My Top 4 Favorite Female Latin Dancers of All Time and What I Learned from Them


As a dancer, we find inspiration in other dancers too. We look at videos, watch shows, and take lessons from people whom we look up to and give us motivation.

In my more than 15 years of dancing and competing in Latin-American Dance, I've had my own favorites as well. I love Dasha Chesnokova, Andra Vaidelaite, Ina Jeliazkova, Ana Melnikova, Karina Smirnoff, to name a few. But among the long list, here are my top four:


4.) Beata Onefater

Aside from a figure that could stop traffic, this lady is oozing with sexiness that is characteristic of Latin-American dancing. Just watch her Samba performances and you'll see what I mean. I admire how she can be so fast but still maintain quality and good technique.

I've had the privilege of taking dance lessons with her. She was good at technique but even better at choreography and I loved the Rumba routine she did for me. It was romantic and sexy at the same time and told a story. That was also during the time when she was splitting up with her then dance partner Michael Wentink and I was overjoyed when she decided to give me her second highlight in Paso Doble.


Don't be afraid to break your line, especially during the ladies sit positions. You can exaggerate and create beauty in "ugly" positions too. The key is balancing it and always coming back to your line after.

3.) Yulia Zagoruychenko

Yulia for me is a complete package and total performer. She's got the charming, teasing smile, great dancer's physique and her technique is unquestionable. She's got the strongest core I've ever seen and I can tell she really gives attention to every little detail. All the minute movements and tiniest body articulation is not taken for granted.

One thing I can't forget when having lessons with her is how she would continue to tell me to do 200% in each and every single step in my routine. Even if it was a simple hip twist, she would try and make me do over 100% of what I can. She explains that you have to do beyond your limits during practice and training because when competition day comes, there will always be things that will happen beyond your control. Also, during competition, you need to not think and just dance. If you did 200% during training, your body can still perform at a 100% during competition no matter what happens. I personally call this the "Movement Buffer".

2.) Anna Bezikova

Two words to describe her: Sultry and Fierce. She is a very strong dancer yet still shows softness, fluidity and femininity. Latin-American Dance is a partner dance and it is essential for the audience to see a man and a woman dancing together. Anna is the perfect example of how ladies can be lady-like and still be strong. She exudes the strengths of a woman and gives the contrast needed in a man-woman dance.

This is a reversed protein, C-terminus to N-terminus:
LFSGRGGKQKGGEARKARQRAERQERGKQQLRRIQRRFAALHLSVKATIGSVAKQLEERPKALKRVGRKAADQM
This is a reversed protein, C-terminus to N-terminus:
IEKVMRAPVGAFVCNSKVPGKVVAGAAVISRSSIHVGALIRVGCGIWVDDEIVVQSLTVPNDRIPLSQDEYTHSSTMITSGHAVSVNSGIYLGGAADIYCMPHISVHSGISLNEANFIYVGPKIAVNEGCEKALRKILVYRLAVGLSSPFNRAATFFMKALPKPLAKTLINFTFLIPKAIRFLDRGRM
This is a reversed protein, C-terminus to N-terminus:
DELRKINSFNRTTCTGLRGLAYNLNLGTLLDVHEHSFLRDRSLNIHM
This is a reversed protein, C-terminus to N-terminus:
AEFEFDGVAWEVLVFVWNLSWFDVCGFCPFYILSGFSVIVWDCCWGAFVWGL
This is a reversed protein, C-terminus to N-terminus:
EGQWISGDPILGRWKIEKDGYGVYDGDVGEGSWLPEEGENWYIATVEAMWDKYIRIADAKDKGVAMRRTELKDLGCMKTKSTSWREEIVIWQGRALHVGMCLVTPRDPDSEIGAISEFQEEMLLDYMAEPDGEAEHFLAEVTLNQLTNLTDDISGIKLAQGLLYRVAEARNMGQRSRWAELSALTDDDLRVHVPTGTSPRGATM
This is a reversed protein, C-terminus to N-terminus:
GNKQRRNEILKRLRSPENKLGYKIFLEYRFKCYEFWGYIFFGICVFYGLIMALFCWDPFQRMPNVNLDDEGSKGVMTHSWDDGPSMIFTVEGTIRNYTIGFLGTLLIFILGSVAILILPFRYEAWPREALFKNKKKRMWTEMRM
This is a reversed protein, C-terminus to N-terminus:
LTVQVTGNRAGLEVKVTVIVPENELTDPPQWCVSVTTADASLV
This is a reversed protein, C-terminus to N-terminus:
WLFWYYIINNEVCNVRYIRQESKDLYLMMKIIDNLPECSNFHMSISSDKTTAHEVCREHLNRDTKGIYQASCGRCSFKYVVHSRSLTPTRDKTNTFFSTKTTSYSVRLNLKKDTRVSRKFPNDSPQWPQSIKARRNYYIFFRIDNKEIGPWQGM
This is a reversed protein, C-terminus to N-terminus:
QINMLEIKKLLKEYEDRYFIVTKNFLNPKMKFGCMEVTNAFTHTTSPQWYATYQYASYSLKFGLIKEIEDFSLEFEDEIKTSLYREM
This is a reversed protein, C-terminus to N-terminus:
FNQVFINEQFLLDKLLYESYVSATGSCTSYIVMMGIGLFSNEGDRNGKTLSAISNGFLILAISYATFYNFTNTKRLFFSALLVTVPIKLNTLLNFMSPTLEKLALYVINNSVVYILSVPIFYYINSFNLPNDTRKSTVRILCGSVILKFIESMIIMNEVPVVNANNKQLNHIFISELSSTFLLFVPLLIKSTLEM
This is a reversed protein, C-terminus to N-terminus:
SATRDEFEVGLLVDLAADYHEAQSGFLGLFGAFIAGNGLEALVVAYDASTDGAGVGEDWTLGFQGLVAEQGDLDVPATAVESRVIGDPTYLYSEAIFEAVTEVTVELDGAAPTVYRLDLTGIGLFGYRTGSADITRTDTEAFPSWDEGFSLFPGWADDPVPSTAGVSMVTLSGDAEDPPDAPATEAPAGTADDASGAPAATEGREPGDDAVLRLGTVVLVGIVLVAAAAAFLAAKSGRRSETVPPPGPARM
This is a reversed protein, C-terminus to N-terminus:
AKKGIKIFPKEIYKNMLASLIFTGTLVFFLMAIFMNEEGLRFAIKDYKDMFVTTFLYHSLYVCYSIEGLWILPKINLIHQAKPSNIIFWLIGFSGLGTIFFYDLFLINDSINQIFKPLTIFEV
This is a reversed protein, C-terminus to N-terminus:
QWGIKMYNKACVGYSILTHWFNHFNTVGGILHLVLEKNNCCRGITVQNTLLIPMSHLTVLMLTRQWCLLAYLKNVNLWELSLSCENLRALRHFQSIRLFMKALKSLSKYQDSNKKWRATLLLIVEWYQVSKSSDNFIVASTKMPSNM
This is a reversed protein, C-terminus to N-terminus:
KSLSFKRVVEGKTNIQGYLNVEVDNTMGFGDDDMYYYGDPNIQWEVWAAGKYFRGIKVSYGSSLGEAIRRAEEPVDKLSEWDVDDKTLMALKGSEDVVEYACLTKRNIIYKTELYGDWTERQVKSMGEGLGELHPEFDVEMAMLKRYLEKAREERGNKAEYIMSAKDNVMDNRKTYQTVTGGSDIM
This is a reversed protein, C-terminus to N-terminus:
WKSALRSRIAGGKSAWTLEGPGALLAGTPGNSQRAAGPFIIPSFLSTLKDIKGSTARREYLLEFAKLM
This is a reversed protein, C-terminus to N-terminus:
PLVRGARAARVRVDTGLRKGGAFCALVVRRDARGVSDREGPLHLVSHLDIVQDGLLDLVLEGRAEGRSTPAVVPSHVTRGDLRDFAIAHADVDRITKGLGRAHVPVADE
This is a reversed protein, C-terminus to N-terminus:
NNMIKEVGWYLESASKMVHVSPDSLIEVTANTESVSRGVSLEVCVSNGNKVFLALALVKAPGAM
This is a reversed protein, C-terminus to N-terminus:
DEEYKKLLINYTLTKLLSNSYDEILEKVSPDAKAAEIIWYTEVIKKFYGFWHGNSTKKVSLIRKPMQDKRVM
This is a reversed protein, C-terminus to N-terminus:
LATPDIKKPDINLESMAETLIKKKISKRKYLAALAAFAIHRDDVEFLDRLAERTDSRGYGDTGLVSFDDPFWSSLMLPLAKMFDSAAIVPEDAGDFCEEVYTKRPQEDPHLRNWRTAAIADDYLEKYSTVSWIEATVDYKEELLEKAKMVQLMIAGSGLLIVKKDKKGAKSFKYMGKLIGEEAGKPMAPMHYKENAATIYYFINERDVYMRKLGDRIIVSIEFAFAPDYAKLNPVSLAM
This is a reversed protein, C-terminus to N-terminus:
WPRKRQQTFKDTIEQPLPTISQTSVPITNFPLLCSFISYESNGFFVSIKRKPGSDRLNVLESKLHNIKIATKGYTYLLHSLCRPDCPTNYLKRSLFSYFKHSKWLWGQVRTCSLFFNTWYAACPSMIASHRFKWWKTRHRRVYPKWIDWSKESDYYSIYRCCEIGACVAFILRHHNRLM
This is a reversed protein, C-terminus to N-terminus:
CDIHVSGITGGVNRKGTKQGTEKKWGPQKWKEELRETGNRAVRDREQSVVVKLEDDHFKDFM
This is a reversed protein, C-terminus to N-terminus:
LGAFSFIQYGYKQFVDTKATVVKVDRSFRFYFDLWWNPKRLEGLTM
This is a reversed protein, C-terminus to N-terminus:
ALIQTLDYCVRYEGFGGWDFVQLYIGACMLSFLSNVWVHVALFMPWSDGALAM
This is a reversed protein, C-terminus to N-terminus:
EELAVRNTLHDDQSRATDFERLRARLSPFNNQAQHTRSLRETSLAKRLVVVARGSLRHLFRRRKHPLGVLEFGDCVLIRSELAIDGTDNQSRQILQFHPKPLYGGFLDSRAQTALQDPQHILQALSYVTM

I unfortunately haven't been able to catch her and get lessons from her before she got injured and retired from competition. But I am aware she still continues to perform and take lessons now and hopefully I can take some lessons from her in the future. Nevertheless, her aura and amazing work on video is enough to inspire.

1.) Gaynor Fairweather

And finally, the lady who started it all, THE Gaynor Fairweather. For me, most of modern-day  style and technique are copied from this amazing lady. From her fabulously shaped legs and ankles alone, Gaynor is incomparable. She was ahead of her time and even up to this day, you can still see traces of her in every latin dancer out there.

Being in the same dance studio with her was already a very big deal for me, let alone taking lessons from this legend. I loved how she focused on polishing all my basic steps. She didn't let a single detail slip. From my footwork, to my leg action, and especially my hips. I think I probably got my hip flexors ten times more flexible after each lesson. I was also impressed by how she gave importance on connection and lead and follow. Last but not least, her choreography was genius. She gave the most unpredictable, creative steps that were still rooted and based on the most basic of basic steps. Unlike some crazy steps I now see on the dance floor in other dance couples lately, hers were creative but still very much readable.


These are the top four ladies who have continued to inspire me in my dancing and teaching. They have forever marked their spot in the pages of Dancesport history and in many hearts of dancers including mine.

How about you? Who are your favorite female latin dancers?


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